The Cape May-Lewes Ferry’s birth 50 years ago ended a long and difficult labor

By Pam George
From the July 2014 Issue

CapeMay50thPasses for the Cape May-Lewes Ferry’s inaugural voyage on June 30, 1964, were prized possessions, many of them surely destined for scrapbooks. Indeed, “Souvenir Memento” was printed above the day’s departure and arrival times, and the numbered tickets had a drawing of a ferry cruising by a lighthouse in the left corner and a blue-tinged photograph of the real vessel on the right.

But on that momentous day, holders of those free passes had to navigate bumpy roads to reach the ferry. The planned access route, the Theodore C. Freeman Highway, had yet to be built, and there was no terminal. Officials gathered at 11 a.m. at the site of the future building for a dedication ceremony. It was quick. At 11:45 a.m., the first vessel left Lewes for Cape May, where officials repeated their addresses at 2 p.m.

No doubt many attendees in both audiences thought this day would never come. The project had been full of fits and starts as far back as the 1920s. Previous ferry services had sputtered and ceased. Despite an acknowledged need for transportation between the capes, the plan over the years was often met with a mix of support and skepticism on both sides of the bay. So for the handful of unwavering advocates, the start of routine service 50 years ago was a crowning achievement.

Cape to cape
The need to bridge the watery gap between Cape May and Cape Henlopen was nothing new. Native Americans “ferried themselves across … in flimsy canoes,” according to the 1964 dedication program. “They didn’t have to depend on traffic studies to convince them of the importance of getting from one shore to another.”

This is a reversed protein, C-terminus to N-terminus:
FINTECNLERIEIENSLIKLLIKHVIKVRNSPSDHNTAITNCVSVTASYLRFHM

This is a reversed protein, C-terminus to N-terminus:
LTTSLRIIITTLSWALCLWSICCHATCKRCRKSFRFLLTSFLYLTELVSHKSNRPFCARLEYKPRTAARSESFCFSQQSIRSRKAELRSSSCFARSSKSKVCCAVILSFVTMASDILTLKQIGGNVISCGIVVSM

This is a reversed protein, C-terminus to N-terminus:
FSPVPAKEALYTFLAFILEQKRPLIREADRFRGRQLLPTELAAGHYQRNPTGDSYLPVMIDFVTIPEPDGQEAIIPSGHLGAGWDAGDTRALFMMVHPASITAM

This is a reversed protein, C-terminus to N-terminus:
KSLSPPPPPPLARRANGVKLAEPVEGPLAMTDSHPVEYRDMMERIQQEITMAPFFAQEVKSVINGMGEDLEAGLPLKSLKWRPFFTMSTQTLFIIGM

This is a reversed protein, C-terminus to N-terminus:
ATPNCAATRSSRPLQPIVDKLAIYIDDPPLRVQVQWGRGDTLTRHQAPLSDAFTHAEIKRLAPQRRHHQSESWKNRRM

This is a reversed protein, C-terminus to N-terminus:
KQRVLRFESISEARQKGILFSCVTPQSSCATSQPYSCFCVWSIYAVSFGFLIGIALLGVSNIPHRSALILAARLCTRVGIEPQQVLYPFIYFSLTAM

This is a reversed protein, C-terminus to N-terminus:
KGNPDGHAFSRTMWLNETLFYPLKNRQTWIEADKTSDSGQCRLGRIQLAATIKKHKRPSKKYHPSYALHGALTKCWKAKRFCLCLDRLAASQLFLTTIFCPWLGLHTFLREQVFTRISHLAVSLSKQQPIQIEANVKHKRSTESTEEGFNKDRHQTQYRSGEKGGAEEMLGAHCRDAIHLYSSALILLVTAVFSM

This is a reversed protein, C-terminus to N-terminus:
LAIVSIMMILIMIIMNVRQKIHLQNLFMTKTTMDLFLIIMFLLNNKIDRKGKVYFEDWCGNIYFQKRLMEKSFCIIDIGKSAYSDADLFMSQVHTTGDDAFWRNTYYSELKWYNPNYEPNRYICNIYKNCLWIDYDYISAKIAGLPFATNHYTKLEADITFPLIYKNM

Cape May’s growth as a seaside resort in the mid-19th century underscored the need. Pre-Civil War steamships chugged to the Jersey town from New York, Philadelphia and Virginia. The Philly steamers might stop at Wilmington and New Castle before continuing to the seaside resort, but they rarely paused in Lewes.

Because Maryland tourists also wanted access to Cape May, the Delaware Legislature in 1895 authorized the Maryland-based Queen Anne’s Railroad to extend a line into Lewes. That railway’s Cape May Express took passengers from Queenstown, Md., (on the Chesapeake Bay across from Annapolis) to Lewes and then across the bay via steamship. Unfortunately, the company went bankrupt in 1904, four years after it began operations.

Other efforts to link Delaware with New Jersey were more successful. The Wilson Line Ferry between Wilmington and Pennsville, for instance, was launched in 1913 to transport passengers and vehicles.

In 1926, a 24-hour ferry service started between Pennsville and New Castle. Six vessels carried up to 75 cars each. It was, according to advertisements, “the shortest and fastest route between New York and Washington.”

Farther south, the ferry project rode a roller coaster of support beginning in 1921, when New Jersey Gov. Edward I. Edwards signed the authorization to create a Lewes-Cape May line. However, the attorney general of New Jersey ruled that the state had no authority to create such a service. In 1924, it was Delaware’s turn to initiate the project, but that legislative measure was defeated.

Perhaps fueled by the start of the New Castle-Pennsville line, efforts sparked again in 1926. That year, the Lewes High School newspaper reported on the groundbreaking for a ferry terminal on Lewes Beach. “When the ferry is put into operation, it is hoped that Delaware will have permanent Florida boom,” the reporter wrote.

That notion wasn’t as farfetched as it might sound. Automobiles were swiftly replacing trains as the preferred means of transportation, and the DuPont Highway (Route 13) was completed in 1924. In theory, snowbirds heading north from Florida for the summer (and vice versa) could stop in Lewes en route.
The interest in a ferry prompted Col. Jesse Rosenfeld of Baltimore to tow the SS Atlantus  — one of 12 experimental ships made of concrete — to Cape May to serve as a ferry dock. When the ship ran aground, it became a curiosity instead (a photo op, by today’s standards).

And so the quest for ferry service itself seemed grounded once again. According to the March 2, 1929, issue of the Delaware Coast Press, “there was little public interest because past efforts had failed.”

Well, not quite.

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